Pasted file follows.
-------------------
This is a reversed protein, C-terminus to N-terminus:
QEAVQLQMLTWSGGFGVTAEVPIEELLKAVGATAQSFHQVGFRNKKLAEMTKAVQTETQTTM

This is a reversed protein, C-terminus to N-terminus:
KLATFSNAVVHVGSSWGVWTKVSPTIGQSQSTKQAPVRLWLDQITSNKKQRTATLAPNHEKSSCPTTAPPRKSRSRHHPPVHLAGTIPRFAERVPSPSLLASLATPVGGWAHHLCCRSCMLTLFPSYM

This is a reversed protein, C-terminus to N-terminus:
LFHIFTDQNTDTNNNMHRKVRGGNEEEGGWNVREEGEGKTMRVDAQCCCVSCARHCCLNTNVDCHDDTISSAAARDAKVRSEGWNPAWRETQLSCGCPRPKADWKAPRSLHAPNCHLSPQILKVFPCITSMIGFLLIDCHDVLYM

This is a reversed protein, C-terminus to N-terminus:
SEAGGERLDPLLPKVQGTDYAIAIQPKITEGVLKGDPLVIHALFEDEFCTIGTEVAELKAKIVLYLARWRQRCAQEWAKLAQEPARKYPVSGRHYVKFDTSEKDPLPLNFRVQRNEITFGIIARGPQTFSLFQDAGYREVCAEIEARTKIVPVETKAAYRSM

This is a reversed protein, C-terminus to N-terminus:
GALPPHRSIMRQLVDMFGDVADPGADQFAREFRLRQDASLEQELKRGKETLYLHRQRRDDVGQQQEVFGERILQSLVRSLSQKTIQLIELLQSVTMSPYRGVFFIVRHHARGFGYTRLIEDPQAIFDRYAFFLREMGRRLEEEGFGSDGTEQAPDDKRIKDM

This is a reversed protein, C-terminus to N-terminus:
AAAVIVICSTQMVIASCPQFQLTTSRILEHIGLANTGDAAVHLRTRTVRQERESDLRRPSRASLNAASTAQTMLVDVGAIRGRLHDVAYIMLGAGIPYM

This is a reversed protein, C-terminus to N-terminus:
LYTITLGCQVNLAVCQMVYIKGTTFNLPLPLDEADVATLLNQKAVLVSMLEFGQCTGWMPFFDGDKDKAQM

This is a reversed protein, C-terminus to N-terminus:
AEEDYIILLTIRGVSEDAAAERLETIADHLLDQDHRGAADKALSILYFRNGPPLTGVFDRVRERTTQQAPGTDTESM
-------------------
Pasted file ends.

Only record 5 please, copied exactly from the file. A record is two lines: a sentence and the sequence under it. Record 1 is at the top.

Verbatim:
This is a reversed protein, C-terminus to N-terminus:
GALPPHRSIMRQLVDMFGDVADPGADQFAREFRLRQDASLEQELKRGKETLYLHRQRRDDVGQQQEVFGERILQSLVRSLSQKTIQLIELLQSVTMSPYRGVFFIVRHHARGFGYTRLIEDPQAIFDRYAFFLREMGRRLEEEGFGSDGTEQAPDDKRIKDM